### Study sites and data collection

The data used for this study were obtained from a previous multi-site study on post-distribution FRC decay collected from refugee settlements in South Sudan, Jordan, and Rwanda^{19}. This dataset was selected as process-based models have been used to produce FRC targets for these sites, which provide a useful comparison to the risk-based targets generated in this study. Details of the data collected at these sites, as well as important site characteristics are included in Table 3. Two datasets were collected from Jordan: one from the summer of 2014 and one 9 months later from the late winter of 2015. The original study treated these as two separate datasets due to differences in environmental conditions between the two datasets (10 °C difference in average temperature) and amount of time between the two datasets^{19}. To ensure a consistent comparison with the original study, we have also treated the 2014 and 2015 data from Jordan as two distinct datasets.

The dataset for each site includes FRC as well as other water quality parameters, which are routinely collected in humanitarian water systems operation including total residual chlorine, EC, water temperature, turbidity, and pH. Data were collected using paired sampling whereby the same unit of water was sampled at the following points along the post-distribution water supply chain:

From the tap at the point-of distribution

In the container immediately after collection

In the container immediately after transport to the dwelling

After a follow-up period of storage in the household

This study only used the measurements at the point-of-distribution and point-of-consumption to reflect data collection practices that are more feasible for humanitarian operations. In preparing the dataset, observations were removed if the point-of-distribution water quality did not meet humanitarian drinking water quality guidelines. Supplementary Table 2 in the Supplementary Information includes the full list of data cleaning steps that were used to prepare the data for use in the ANN models.

### Ethics

The initial field work in South Sudan received exemption from full ethics review by the Medical Director of Médecins sans Frontières (MSF) (Operational Centre Amsterdam) as data collected was routine for the on-going water supply intervention at the study site. For subsequent field studies in Jordan and Rwanda, ethics approval was obtained from the Committee for Protection of Human Subjects (CPHS) of the Institutional Review Board at the University of California, Berkeley (CPHS Protocol Number: 2014-05-6326). Informed consent was provided throughout all data collection.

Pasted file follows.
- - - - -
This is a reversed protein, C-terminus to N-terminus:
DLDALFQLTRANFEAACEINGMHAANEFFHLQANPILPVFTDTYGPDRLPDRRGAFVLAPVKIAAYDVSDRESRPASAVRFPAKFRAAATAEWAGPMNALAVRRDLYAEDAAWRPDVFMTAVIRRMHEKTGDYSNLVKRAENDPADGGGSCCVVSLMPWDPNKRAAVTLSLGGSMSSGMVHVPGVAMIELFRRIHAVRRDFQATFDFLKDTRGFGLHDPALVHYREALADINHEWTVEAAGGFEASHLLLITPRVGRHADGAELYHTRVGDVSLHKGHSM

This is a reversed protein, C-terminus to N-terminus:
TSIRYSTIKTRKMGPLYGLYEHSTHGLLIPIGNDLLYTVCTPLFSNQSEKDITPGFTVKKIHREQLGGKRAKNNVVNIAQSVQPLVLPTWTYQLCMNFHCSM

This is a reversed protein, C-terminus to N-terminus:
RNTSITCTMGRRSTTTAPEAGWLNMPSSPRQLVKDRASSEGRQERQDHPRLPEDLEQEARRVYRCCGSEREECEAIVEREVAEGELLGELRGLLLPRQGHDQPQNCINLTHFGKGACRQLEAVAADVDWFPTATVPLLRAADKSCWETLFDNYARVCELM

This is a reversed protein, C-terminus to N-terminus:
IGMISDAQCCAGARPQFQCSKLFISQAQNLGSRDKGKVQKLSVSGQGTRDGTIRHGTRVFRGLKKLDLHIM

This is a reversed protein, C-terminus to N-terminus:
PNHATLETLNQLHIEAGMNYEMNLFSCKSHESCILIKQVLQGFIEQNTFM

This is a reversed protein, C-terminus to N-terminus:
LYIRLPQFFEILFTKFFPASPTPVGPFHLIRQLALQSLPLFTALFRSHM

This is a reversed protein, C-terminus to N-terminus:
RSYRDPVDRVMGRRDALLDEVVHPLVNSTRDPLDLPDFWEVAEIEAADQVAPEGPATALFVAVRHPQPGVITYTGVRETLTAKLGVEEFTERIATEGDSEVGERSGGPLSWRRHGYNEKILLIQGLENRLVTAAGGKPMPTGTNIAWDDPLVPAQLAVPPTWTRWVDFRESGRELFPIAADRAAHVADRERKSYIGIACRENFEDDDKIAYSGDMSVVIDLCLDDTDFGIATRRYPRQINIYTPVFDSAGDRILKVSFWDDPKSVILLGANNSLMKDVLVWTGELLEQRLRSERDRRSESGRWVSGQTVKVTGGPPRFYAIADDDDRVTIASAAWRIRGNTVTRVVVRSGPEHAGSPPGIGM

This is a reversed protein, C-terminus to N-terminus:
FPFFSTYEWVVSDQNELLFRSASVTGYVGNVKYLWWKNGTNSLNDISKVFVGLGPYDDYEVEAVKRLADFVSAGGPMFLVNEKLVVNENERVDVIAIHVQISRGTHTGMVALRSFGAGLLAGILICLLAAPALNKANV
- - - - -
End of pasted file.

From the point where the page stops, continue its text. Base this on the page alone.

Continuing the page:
### Input variable selection

Two input variable combinations were considered for predicting the output variable, the point-of-consumption FRC concentration. The variables considered are all variables that are routinely monitored in humanitarian water system operations. The first input variable combination (IV1) included FRC at the water point-of-distribution and the elapsed time between the measurement at the point-of-distribution and the point-of-consumption. This input variable combination represents the minimum number of variables that would be regularly collected under current humanitarian drinking water quality guidelines^{31}. Additionally, these are the only two variables included in the process-based model developed in a past study for these sites^{19}, so this input variable combination allows for a direct comparison of the ANN ensemble models with the process-based models. The second input variable combination (IV2) included the variables from IV1 as well as additional water quality variables measured from the point-of-distribution (directly after water had left the water distribution point): EC, water temperature, pH, and turbidity. These additional variables are recommended for collection in some humanitarian drinking water quality guidelines^{29,30,31}, and as such, may also be available in humanitarian response settings. This larger input variable set allowed us to investigate the usefulness of additional water quality variables for forecasting point-of-consumption FRC concentrations.

### Base-learner structure and architecture

The ensemble base learners (the individual ANNs in the ensemble models) were built as multi-layer perceptrons (MLPs) with a single hidden layer using the Keras 2.3.0 package^{48} in Python v3.7^{49}. This structure was selected because it has been shown to outperform other data-driven models and ANN architectures for predicting FRC in piped distribution systems^{20,21}. The weights and biases of the base learners were optimized to minimize mean squared error (MSE) using the Nadam algorithm with a learning rate of 0.1. An early stopping procedure with a patience of 10 epochs was used to prevent overfitting.